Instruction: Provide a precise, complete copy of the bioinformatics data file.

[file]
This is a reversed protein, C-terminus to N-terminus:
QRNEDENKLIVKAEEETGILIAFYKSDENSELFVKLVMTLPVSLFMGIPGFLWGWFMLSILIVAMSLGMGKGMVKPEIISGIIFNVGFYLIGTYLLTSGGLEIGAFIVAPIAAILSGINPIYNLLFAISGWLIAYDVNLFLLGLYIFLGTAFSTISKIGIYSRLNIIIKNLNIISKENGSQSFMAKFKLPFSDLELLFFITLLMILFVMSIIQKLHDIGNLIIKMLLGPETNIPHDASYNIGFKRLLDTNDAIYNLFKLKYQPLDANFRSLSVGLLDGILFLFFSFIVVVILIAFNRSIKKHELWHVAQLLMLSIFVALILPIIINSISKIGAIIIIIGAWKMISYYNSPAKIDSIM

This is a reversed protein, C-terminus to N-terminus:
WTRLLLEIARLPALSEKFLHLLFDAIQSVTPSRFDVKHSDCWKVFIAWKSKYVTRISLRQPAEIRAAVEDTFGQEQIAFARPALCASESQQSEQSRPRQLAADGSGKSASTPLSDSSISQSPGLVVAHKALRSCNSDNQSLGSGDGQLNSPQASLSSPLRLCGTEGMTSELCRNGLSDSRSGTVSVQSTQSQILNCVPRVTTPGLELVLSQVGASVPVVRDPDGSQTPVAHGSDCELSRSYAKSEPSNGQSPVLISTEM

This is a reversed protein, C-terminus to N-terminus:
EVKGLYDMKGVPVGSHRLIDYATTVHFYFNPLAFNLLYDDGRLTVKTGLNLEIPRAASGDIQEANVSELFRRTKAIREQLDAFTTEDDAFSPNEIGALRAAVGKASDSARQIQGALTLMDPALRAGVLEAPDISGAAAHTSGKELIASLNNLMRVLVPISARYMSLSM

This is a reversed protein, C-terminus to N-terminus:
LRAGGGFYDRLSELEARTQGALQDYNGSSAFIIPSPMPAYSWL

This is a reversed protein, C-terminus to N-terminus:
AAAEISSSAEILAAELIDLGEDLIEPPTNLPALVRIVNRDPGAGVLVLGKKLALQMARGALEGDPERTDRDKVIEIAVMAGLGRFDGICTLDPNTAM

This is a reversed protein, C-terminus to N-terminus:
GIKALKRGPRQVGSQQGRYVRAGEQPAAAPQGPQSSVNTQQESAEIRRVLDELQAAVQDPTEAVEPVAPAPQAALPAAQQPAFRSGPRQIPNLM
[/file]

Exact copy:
This is a reversed protein, C-terminus to N-terminus:
QRNEDENKLIVKAEEETGILIAFYKSDENSELFVKLVMTLPVSLFMGIPGFLWGWFMLSILIVAMSLGMGKGMVKPEIISGIIFNVGFYLIGTYLLTSGGLEIGAFIVAPIAAILSGINPIYNLLFAISGWLIAYDVNLFLLGLYIFLGTAFSTISKIGIYSRLNIIIKNLNIISKENGSQSFMAKFKLPFSDLELLFFITLLMILFVMSIIQKLHDIGNLIIKMLLGPETNIPHDASYNIGFKRLLDTNDAIYNLFKLKYQPLDANFRSLSVGLLDGILFLFFSFIVVVILIAFNRSIKKHELWHVAQLLMLSIFVALILPIIINSISKIGAIIIIIGAWKMISYYNSPAKIDSIM

This is a reversed protein, C-terminus to N-terminus:
WTRLLLEIARLPALSEKFLHLLFDAIQSVTPSRFDVKHSDCWKVFIAWKSKYVTRISLRQPAEIRAAVEDTFGQEQIAFARPALCASESQQSEQSRPRQLAADGSGKSASTPLSDSSISQSPGLVVAHKALRSCNSDNQSLGSGDGQLNSPQASLSSPLRLCGTEGMTSELCRNGLSDSRSGTVSVQSTQSQILNCVPRVTTPGLELVLSQVGASVPVVRDPDGSQTPVAHGSDCELSRSYAKSEPSNGQSPVLISTEM

This is a reversed protein, C-terminus to N-terminus:
EVKGLYDMKGVPVGSHRLIDYATTVHFYFNPLAFNLLYDDGRLTVKTGLNLEIPRAASGDIQEANVSELFRRTKAIREQLDAFTTEDDAFSPNEIGALRAAVGKASDSARQIQGALTLMDPALRAGVLEAPDISGAAAHTSGKELIASLNNLMRVLVPISARYMSLSM

This is a reversed protein, C-terminus to N-terminus:
LRAGGGFYDRLSELEARTQGALQDYNGSSAFIIPSPMPAYSWL

This is a reversed protein, C-terminus to N-terminus:
AAAEISSSAEILAAELIDLGEDLIEPPTNLPALVRIVNRDPGAGVLVLGKKLALQMARGALEGDPERTDRDKVIEIAVMAGLGRFDGICTLDPNTAM

This is a reversed protein, C-terminus to N-terminus:
GIKALKRGPRQVGSQQGRYVRAGEQPAAAPQGPQSSVNTQQESAEIRRVLDELQAAVQDPTEAVEPVAPAPQAALPAAQQPAFRSGPRQIPNLM